McKay, 31, attended Fairfax County Public Schools in the Route 1 corridor section of the County and is a 1996 graduate of James Madison University with a degree in Public Administration. He has served as Kauffman's Chief of Staff for the past 11 years.

In addition to serving as Lee District Supervisor, Kauffman served as Board Chairman of the Washington Metropolitan Area Transportation Authority in 2005. He has been a strong advocate of transportation issues. As Mckay said, "Dana is the transportation guru."

In making his announcement to leave political office, Kauffman stated he had no immediate future plans except that he hopes to remain involved in the public sector or to work in the non-profit field. A graduate of George Mason University his degree is also in Public Administration. "I like to think I have at least another 20 years of service to offer," he said.

MAKING THE ANNOUNCEMENT to leave public office did not diminish Kauffman's trademark of speaking out forcefully on issues about which he is passionate. On Monday that involved his Board Matter on "Neighborhood Stability" which he intends to press throughout his remaining months in office.

"For the first decade of my service as a County Supervisor, the first three questions I'd get when visiting with citizens would focus on transportation and gridlock. More and more, the first three questions I hear today target the loss of neighborhood stability in our communities," Kauffman told his fellow Supervisors.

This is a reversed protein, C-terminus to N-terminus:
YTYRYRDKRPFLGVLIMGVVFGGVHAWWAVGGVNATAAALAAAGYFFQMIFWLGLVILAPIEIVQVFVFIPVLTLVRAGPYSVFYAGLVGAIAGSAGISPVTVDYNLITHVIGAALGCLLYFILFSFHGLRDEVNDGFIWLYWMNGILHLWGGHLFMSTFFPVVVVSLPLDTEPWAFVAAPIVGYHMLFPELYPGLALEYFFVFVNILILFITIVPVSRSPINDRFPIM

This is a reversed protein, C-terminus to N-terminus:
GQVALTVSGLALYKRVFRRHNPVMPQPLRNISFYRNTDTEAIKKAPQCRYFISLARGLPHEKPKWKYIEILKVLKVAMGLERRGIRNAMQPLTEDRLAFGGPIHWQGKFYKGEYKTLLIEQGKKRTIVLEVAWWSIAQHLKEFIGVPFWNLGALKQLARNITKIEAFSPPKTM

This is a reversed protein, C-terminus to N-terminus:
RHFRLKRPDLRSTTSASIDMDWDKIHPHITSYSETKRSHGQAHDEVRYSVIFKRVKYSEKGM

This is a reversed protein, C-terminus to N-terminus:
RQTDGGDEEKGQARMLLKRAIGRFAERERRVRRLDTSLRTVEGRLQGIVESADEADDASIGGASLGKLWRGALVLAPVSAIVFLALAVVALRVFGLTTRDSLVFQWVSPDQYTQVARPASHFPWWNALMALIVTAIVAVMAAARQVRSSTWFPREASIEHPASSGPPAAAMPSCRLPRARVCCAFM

"These are not minor issues. Not only do they affect personal and public safety, sanitation, and property values, but they speak to the basic issue of fairness. We expect our citizens and our neighbors to play by the rules. In exchange, the government enforces those rules. When we, the government, break this implicit contract, we put another nail in the coffin of public trust," he stated.

"This loss of neighborhood stability includes single family residential homes turned into commercial uses such as boarding/apartment houses and multiple employee business operations. It includes small fleets of commercial vehicles on neighborhood streets, junk cars, trash left to pile-up in yards,

and all manner of health code violations," Kauffman said.

"I see them in my own neighborhood and virtually in every neighborhood in Lee District and County-wide. We cannot ignore these issues as they multiply house by house and street by street," he insisted.